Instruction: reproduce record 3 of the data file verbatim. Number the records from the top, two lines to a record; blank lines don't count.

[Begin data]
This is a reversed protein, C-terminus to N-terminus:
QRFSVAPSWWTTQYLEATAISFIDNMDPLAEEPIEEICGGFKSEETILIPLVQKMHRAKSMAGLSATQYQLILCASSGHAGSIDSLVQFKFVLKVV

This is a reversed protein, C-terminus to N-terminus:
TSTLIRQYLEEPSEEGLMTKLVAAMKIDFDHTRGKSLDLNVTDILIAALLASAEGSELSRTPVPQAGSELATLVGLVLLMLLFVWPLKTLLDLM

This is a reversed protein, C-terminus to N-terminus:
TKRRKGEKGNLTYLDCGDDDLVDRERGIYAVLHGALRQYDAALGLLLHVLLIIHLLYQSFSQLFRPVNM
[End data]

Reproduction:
This is a reversed protein, C-terminus to N-terminus:
TKRRKGEKGNLTYLDCGDDDLVDRERGIYAVLHGALRQYDAALGLLLHVLLIIHLLYQSFSQLFRPVNM